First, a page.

6. Challenges to the status quo are crushed. When Marshall and Warren argued that ulcers were caused not by stress but by a bacterial infection, they were met with ridicule and hostility – until they were awarded a Nobel Prize. Kendrick suggests three points to bear in mind. First, most experts are only experts in a relatively narrow field. Second, the angrier they are, the more likely it is that they suspect they are wrong. Third, because their reputation, status and income may all be at stake, it is very difficult for experts to change their minds.
7. Games are played. He who pays the piper calls the tune, and the pharmaceutical industry carries out or funds an ever-increasing proportion of the research and pays, in one way or another, most of the so-called key opinion leaders.
8. Doctors can seriously damage your health. For a number of reasons, doctors tend to be inclined towards more intervention rather than less.
9. Never believe that something is impossible. Many people died because the experts claimed cholera could not possibly be communicated by water or puerperal fever by doctors’ unwashed hands. Today we are assured that vaccination cannot possibly be a cause of autism. (See MMR Controversy Reignites  for an update.)
10. ‘Facts’ can be, and often are, plucked out of the air. It may sound very scientific to be told we should aim for a body mass index (BMI) between 18.5 and 25 but these are arbitrary figures. What is more, the evidence is that those who are considered overweight (BMI between 25 and 30) live longer than those who are ‘normal’, and even those classed as obese (BMI between 30 and 35) do as well .
(If you find it hard to believe that you should take so much of what you are being told with a very large grain of salt, you should read a classic paper published ten years ago with the title “Why most published research findings are false” .)
After you have read this book, you will be better placed to judge what you’re told. But it’s still not going to be easy. Kendrick has been working on the problem for a long time and besides, as a doctor he had a lot of background knowledge to begin with. He also knows his way around the medical journals, whereas most people don’t even have access to them except at extortionate cost.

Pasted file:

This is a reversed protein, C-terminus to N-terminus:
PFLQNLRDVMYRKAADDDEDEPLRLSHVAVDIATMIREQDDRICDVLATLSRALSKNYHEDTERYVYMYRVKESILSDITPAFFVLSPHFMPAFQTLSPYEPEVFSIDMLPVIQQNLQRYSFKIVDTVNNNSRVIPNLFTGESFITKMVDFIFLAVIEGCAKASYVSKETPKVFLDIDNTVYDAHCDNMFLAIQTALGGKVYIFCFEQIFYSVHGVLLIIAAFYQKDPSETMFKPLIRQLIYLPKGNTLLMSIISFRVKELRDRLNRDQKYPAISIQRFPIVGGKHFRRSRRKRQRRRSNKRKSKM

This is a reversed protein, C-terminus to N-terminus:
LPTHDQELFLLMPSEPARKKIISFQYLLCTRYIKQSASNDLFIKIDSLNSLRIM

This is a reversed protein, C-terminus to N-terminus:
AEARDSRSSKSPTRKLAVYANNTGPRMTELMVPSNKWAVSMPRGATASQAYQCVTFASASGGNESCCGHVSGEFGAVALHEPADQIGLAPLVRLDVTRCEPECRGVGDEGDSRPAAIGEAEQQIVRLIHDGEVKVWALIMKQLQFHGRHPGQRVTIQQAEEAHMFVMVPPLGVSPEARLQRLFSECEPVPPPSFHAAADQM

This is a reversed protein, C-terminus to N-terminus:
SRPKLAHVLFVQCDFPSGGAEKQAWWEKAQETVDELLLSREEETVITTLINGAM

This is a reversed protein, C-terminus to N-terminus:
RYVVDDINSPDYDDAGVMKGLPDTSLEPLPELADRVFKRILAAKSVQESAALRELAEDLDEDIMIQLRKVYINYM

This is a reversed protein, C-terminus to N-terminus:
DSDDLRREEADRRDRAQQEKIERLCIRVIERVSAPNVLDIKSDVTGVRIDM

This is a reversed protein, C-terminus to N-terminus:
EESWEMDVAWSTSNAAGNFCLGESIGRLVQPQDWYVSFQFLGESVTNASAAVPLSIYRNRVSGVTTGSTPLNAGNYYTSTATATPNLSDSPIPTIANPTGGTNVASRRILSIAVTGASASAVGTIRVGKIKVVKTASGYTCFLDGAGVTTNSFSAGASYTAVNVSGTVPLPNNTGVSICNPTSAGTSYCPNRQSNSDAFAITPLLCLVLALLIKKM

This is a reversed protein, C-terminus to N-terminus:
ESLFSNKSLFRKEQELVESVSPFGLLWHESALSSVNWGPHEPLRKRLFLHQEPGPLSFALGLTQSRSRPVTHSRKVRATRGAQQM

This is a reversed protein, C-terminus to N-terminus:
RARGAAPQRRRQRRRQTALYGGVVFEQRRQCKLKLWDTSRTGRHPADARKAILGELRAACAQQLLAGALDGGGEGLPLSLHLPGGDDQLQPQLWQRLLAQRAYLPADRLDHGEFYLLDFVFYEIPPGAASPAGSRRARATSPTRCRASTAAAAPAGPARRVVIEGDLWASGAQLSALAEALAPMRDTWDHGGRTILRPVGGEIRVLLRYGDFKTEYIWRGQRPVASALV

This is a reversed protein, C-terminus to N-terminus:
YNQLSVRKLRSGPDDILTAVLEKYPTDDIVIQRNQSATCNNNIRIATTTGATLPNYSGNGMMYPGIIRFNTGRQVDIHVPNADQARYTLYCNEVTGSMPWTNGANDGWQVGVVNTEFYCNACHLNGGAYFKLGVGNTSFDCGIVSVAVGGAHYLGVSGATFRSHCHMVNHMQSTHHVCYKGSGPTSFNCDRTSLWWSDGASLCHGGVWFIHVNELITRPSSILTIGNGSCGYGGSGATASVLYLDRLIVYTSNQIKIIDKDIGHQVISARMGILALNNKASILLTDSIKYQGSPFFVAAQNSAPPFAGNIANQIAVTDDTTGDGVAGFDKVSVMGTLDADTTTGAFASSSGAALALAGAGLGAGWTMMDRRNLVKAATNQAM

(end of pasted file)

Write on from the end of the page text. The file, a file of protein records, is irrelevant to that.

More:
As lay people we may not be able to evaluate scientific or statistical papers ourselves, but where experts disagree we have the right to hear both sides and judge between them. This is, after all, what juries are expected to do in a trial when there is disagreement between expert witnesses. For that to happen, the relevant papers must be publicly available, not hidden behind pay walls nor concealed on the grounds of “commercial confidentiality”. And the details of the research, if not included in the published papers, must be in accessible repositories. This might come about if the Transparency and Openness Promotion Guidelines, recently published in Science , were to be adopted, but if this progresses as slowly as the registration of Phase 1 clinical trials, it will be a long time before we see any effect.
Article first published 06/07/15
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David Packham Comment left 7th July 2015 03:03:22
Malcolm Kendrick is surely right, but only a specialist in the particular field can stand any chance of cutting through the conflicting reports and half-truths. Traditionally the government has appointed such experts to do this for the public. But successive governments have corrupted the boundary between vested interest and disinterested experts in the Scientific Civil Service and the universities, so that reliable, expert knowledge is very difficult to find. Adam Smith in the Wealth of Nations [Bk 1. xi. para.10] warned of laws and regulations coming from commercial interests "who have generally an interest to deceive and even to oppress the publick, and who accordingly have, upon many occasions, both deceived and oppressed it". Kendrick's article shows this!
Elaine S Comment left 8th July 2015 05:05:31
This is why all data should be freely available from all medical trials. If there is nothing to hide, why not release the data? If there is something to hide, then keep as Cara away from it as you can, and take any outcomes with a pinch of salt!
Todd Millions Comment left 9th July 2015 00:12:45
Point 2- Even the most skilled and compassionate medical personnel have too live with the fact that they can never win in the end. The occasional draw bout,with squaw wrestling the crone is the best they can hope for. Unfortunately this fact too often ends up camouflaging the aims and designs of psychopaths. Points 3 thru 10-A book on trade in the Caribbean that I've not being able too track down(notes destroyed deliberately),had an Italian banking family starting a rumour that -the Lignium viate lumber they happened too have a monopoly on could cure the-'French Pox'. Paracelsus inquired for evidence for this claim-and found it didn't exist. But for a century the medical establishment of Europe found this treatment efficacious and profitable. What they found when the doctors picked up a dose is less clear. This may be why the staffs of Mercury and Aspeculious, became confused .